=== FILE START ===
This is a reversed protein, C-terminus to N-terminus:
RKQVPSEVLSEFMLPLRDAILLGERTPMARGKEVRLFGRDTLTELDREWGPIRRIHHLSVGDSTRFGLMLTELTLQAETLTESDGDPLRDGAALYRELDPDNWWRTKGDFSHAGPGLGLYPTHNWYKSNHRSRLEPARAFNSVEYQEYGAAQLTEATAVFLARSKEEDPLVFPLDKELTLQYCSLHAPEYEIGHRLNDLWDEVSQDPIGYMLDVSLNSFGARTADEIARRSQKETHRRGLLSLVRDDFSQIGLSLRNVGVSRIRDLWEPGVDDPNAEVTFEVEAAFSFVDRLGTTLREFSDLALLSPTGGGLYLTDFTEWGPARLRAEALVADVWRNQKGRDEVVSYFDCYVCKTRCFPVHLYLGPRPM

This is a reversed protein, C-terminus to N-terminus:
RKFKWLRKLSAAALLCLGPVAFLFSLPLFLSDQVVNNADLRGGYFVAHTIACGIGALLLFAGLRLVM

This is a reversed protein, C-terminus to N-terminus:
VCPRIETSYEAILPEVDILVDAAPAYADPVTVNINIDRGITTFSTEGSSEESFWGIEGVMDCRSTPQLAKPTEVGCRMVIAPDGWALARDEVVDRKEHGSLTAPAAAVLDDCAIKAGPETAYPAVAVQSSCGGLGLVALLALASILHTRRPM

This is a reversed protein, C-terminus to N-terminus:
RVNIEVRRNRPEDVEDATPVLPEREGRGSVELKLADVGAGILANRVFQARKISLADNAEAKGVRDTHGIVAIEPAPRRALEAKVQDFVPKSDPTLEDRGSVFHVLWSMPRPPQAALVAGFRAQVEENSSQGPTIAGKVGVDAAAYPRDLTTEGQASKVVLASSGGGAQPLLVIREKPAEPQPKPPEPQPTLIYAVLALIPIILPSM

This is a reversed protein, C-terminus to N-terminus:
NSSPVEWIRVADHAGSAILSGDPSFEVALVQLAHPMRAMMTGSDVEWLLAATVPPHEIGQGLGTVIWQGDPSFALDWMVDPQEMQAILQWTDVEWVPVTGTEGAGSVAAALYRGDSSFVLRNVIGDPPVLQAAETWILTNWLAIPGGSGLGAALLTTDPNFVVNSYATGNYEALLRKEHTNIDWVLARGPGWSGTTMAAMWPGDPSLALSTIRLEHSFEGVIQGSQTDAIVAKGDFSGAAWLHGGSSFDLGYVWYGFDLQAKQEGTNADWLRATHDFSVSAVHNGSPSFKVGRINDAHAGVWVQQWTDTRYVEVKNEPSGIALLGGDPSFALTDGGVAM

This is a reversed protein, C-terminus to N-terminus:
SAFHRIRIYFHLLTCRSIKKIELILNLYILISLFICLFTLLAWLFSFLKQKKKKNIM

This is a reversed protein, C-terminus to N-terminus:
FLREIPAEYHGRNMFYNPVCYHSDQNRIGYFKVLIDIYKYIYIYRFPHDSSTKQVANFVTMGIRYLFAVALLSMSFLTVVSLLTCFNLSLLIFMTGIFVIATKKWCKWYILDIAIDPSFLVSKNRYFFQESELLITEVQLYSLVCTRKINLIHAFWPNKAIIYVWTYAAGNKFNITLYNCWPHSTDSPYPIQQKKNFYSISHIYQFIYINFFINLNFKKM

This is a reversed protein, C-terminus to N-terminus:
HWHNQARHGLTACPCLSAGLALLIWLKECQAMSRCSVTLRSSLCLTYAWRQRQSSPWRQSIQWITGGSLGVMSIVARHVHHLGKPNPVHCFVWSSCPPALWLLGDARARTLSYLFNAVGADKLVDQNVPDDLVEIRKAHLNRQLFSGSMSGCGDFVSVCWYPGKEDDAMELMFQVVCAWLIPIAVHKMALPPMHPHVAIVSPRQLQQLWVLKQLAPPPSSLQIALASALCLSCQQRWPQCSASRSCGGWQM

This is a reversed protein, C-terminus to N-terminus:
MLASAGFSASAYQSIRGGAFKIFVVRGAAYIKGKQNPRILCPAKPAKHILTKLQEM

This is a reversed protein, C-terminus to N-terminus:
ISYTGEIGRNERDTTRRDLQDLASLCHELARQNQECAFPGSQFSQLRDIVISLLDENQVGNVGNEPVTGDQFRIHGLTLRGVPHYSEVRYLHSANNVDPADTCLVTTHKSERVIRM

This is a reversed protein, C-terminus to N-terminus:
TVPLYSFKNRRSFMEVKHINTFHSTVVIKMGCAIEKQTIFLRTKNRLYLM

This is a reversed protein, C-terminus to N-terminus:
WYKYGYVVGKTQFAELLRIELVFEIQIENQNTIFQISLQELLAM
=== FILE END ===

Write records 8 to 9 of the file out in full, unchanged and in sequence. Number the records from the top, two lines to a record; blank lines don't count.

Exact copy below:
This is a reversed protein, C-terminus to N-terminus:
HWHNQARHGLTACPCLSAGLALLIWLKECQAMSRCSVTLRSSLCLTYAWRQRQSSPWRQSIQWITGGSLGVMSIVARHVHHLGKPNPVHCFVWSSCPPALWLLGDARARTLSYLFNAVGADKLVDQNVPDDLVEIRKAHLNRQLFSGSMSGCGDFVSVCWYPGKEDDAMELMFQVVCAWLIPIAVHKMALPPMHPHVAIVSPRQLQQLWVLKQLAPPPSSLQIALASALCLSCQQRWPQCSASRSCGGWQM

This is a reversed protein, C-terminus to N-terminus:
MLASAGFSASAYQSIRGGAFKIFVVRGAAYIKGKQNPRILCPAKPAKHILTKLQEM